Indonesia plans ‘surprises’ in easing foreign ownership cap: Investment chief

green and white leafed plantsJAKARTA: Indonesia will unveil plans for increasing how much foreign investors can own of businesses in some sectors by year-end, the head of the country’s investment board told Reuters.

Thomas Lembong, who leads the agency known as BKPM, also indicated the government is looking to ease restrictions in areas that can support Indonesia’s booming digital economy.



President Joko Widodo, who begins a second five-year term in October, has vowed a renewed push for structural reform in Southeast Asia’s largest economy, where tepid investment has contributed to keeping the growth rate at around 5 per cent in recent years.

A new round of changes in the so-called “negative investment list”, which bars foreigners from some sectors and caps their ownership level in others, should be announced before the end of 2019, Lembong said.

In 2016, Widodo shortened the negative list in what he dubbed a “Big Bang” shake-up of restrictions, opening sectors ranging from retail to telecommunication.

While the move drew investment in some businesses, such as film-making, foreign direct investment (FDI) has remained sluggish, particularly ahead of general elections in April.



FDI, excluding oil and gas as well as banking, was US$29.3 billion in 2018, down from US$32.2 billion a year earlier, BKPM data showed.

After winning re-election in April, Widodo pledged to go all-out to boost the economy, including by revising the negative list to improve the investment climate, loosening restrictive labour laws and cutting corporate tax rates.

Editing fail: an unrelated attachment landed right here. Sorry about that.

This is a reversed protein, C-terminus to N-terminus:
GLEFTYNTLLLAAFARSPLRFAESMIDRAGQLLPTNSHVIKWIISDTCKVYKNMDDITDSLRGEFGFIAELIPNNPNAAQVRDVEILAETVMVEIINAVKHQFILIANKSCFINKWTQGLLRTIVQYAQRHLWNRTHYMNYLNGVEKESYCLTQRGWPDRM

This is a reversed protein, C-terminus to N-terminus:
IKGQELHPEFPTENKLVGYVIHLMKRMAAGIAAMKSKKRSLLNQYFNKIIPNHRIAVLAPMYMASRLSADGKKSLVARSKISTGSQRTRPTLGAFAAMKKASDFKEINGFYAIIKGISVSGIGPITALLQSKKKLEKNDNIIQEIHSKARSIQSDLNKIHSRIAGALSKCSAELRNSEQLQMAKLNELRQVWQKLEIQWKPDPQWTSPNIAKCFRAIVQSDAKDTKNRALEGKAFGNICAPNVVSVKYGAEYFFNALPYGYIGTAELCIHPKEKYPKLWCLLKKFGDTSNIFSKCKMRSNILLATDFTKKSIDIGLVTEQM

Lembong said coming revisions will “drastically” open the university sector to 100 per cent foreign ownership within special economic zones or 67 per cent for locations anywhere else.

“And then there will be some surprises, which I obviously cannot spoil,” he said in an interview.

Lembong said one aim of the revisions will be supporting Indonesia’s booming digital economy.

“You know the unicorns, the startups are raising staggering sums of money. But there are other supporting industries that are similarly capital intensive that are surprisingly closed to foreign investment as of now,” he said, without elaborating.

“I think it makes all the sense in the world to open up those sectors as well,” said Lembong, a former investment banker and founder of a private equity fund.

In the past, Indonesia’s FDI has mostly been in resource-related and consumer sectors, but recently the tech sector has been attracting large investments.

According to Alphabet Inc’s Google and Singapore state investor Temasek Holdings (Pte) Ltd., Indonesia’s internet economy is the region’s largest and fastest-growing, worth US$27 billion last year and forecast to hit US$100 billion by 2025.

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